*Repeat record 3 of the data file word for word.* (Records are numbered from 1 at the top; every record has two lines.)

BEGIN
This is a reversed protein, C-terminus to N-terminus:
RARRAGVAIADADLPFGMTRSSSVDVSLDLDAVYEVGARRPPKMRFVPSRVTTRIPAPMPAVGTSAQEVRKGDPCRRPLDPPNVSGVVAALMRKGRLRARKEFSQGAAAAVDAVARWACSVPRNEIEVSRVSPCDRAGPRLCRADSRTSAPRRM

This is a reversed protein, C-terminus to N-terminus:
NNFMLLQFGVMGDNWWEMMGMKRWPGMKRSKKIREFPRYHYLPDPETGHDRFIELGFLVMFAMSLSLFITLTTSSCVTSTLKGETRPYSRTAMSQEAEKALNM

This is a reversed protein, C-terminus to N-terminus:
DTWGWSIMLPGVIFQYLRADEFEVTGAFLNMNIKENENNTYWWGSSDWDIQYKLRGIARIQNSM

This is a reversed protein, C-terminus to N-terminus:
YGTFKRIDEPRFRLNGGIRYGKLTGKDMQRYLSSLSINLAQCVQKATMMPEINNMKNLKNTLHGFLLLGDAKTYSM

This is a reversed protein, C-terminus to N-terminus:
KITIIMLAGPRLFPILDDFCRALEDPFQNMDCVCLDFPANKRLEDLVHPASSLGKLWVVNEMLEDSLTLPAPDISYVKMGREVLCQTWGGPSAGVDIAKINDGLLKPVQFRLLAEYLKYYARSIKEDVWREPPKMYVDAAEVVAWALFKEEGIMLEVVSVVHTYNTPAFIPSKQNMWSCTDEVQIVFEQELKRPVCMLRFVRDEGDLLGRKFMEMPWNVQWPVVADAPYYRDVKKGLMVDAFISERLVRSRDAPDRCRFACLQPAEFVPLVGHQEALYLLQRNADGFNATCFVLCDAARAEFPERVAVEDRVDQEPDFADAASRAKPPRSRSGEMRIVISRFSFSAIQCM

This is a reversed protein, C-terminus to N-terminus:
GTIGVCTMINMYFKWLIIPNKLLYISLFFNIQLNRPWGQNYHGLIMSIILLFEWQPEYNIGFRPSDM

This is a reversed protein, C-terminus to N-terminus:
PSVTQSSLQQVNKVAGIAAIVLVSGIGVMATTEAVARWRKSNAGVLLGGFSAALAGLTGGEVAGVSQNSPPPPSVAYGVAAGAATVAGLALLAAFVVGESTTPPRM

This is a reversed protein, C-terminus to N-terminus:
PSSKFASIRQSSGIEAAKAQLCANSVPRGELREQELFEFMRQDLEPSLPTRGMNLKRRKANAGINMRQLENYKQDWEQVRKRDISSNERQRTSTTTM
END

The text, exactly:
This is a reversed protein, C-terminus to N-terminus:
DTWGWSIMLPGVIFQYLRADEFEVTGAFLNMNIKENENNTYWWGSSDWDIQYKLRGIARIQNSM